Posted by: constantinakatsari | November 10, 2012

Social Media and Teaching

I have been sat pondering for a while over what I want to write about and a thought occurred to me; why not talk about History and social media? These are two things that I not only enjoy and have a keen interest in, but also have key roles within my life and education.

Social media is the general name given for the vast amount of social software that is designed to enhance and mediate human communication. In modern western society most people will have access to at least one form of social media and there are plenty to choose from; magazines, internet forums, social blogs, podcasts and the one perhaps most known, social networking sites. Social networking sites in particular have grown to an extent the creators could never have dreamed. Facebook in particular has over one billion users worldwide, it is astounding to think that one in seven people throughout the world is a member of this particular social networking site. When putting this into context if Facebook was a country, in terms of population it would be the third largest country in the world thus making it larger than the United States of America. Similarly Twitter has over five hundred million uses and generates over three hundred and forty million tweets a day!

Social networking sites are most often used for communicating with friends or family, however they are not solely associated with this. They can in fact be used to enhance knowledge and further educational studies. Professors, teachers, authors and scholars from all over the world, specialising in a variety of subjects, have joined social networking sites to discuss and share their knowledge. By tweeting their ideas, or linking us to blogs and websites that they find useful or interesting, it introduces us to a new style of learning and gaining information. Social networking sites, such as twitter, are giving us the ability to directly interact and communicate with the specialists within individual fields of study. University students, in particular, may find social networking sites useful in order for them to interact and communicate with their lecturers and also their classroom peers. Social networking sites are of paramount importance as you can find specialists in any given field with the click of a button. In addition to these, by finding one historian for example, you can scroll through their lists and find yourself many other historians that you may be interested in, that you hadn’t heard of before, thus creating a web of knowledge and contacts that without the internet and social networking sites would be more harder to attain.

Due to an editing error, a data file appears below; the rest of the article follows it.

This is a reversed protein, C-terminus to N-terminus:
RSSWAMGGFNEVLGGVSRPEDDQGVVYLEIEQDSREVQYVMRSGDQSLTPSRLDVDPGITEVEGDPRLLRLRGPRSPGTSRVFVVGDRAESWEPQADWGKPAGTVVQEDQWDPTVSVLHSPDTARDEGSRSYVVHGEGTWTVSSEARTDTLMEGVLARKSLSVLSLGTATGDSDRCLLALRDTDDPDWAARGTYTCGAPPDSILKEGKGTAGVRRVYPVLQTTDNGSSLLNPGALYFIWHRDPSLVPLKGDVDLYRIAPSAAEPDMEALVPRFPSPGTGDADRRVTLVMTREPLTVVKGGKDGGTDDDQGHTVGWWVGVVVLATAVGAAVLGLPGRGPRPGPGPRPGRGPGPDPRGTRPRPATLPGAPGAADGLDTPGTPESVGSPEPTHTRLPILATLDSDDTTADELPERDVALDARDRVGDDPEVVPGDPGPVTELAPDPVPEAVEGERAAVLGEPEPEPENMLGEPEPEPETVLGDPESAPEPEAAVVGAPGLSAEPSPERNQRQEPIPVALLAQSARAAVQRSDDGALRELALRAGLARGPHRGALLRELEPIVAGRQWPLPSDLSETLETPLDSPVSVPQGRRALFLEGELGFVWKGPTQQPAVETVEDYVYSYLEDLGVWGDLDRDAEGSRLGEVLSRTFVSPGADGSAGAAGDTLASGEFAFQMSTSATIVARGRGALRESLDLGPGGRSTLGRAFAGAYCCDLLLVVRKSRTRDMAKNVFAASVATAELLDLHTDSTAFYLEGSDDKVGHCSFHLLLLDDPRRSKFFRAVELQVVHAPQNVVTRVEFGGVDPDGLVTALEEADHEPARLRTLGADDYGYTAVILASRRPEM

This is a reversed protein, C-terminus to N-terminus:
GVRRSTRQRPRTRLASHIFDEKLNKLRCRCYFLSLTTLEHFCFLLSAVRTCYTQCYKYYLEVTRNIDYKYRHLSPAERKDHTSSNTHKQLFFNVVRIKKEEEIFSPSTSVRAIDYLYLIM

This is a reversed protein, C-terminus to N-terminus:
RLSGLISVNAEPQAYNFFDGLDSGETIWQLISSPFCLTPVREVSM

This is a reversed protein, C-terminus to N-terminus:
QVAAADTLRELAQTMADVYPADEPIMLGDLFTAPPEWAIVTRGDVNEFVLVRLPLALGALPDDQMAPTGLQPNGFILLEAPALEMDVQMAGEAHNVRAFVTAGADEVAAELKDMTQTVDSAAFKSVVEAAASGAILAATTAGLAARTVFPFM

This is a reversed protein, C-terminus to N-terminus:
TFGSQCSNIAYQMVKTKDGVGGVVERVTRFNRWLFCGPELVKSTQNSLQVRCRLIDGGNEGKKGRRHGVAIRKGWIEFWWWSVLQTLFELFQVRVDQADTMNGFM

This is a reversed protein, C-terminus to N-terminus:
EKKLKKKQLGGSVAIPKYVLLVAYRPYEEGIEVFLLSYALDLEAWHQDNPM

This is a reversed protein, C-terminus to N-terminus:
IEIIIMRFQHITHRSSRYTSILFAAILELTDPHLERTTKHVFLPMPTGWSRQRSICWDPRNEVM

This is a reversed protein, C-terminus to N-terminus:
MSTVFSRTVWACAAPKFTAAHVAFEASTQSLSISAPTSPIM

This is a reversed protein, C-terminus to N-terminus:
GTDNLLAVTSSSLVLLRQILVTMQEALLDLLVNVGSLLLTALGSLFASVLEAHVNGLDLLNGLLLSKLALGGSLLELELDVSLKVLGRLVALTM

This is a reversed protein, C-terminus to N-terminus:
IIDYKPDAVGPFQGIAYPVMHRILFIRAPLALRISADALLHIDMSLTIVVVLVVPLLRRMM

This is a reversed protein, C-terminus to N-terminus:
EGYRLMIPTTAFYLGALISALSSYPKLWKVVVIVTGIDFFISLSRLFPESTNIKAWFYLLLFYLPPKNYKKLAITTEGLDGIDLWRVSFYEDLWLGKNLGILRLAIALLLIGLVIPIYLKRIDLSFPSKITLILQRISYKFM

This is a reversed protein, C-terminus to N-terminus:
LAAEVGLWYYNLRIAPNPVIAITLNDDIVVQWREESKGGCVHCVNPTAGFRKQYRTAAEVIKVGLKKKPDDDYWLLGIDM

Although many secondary schools within the UK are quick to put firewalls up to block Facebook and Twitter, what they don’t realise is that they are blocking an incredibly useful teaching tool. With technology being updated and new inventions created on such a frequent basis, it is important that education keeps up with the changes in society, Twitter and Facebook are ways in which one can find out information readily and easily. Social networking has given a new dimension to teaching and learning.

Jade Davies



  1. As a teacher I think you raise an interesting point. However what sort of news do you often get on Facebook or Twitter? Its mainly posts about embarrasing nights out, or who should go on Xfactor. The only time where social media has been able to be actively involved in history is the Arab Spring possibly, and I dont think a ‘normal’ person could follow that on Twitter. You would need the BBC website or something to point you in the right direction. so why not let a news sources cut through all the mounds and mounds of drivel on the sound media sites.

    But hey, maybe its just down the company I keep on my social media sites.

    • Hi Alex,
      I think you should try to create lists or to follow only the people who keep their posts professional. There are several of them who are on twitter, though less are on facebook. I always keep my twitter account professional and I am focussing almost exclusively on history, ancient and modern. Check it out at c_katsari

  2. Social media sites get your ideas out there for discussion, even if it runs the risk of ridiculous comments. In a modern world it also helps teach teenagers and young adults in a forum they’re used to, and perhaps makes it more interesting to them than a standard lecture. Also, as seen by the twitter discussion lecture we had, it makes it much easier to have multiple questions circulating at once for students to answer. Social networking has its downfalls, but it can be a useful teaching tool, I think.

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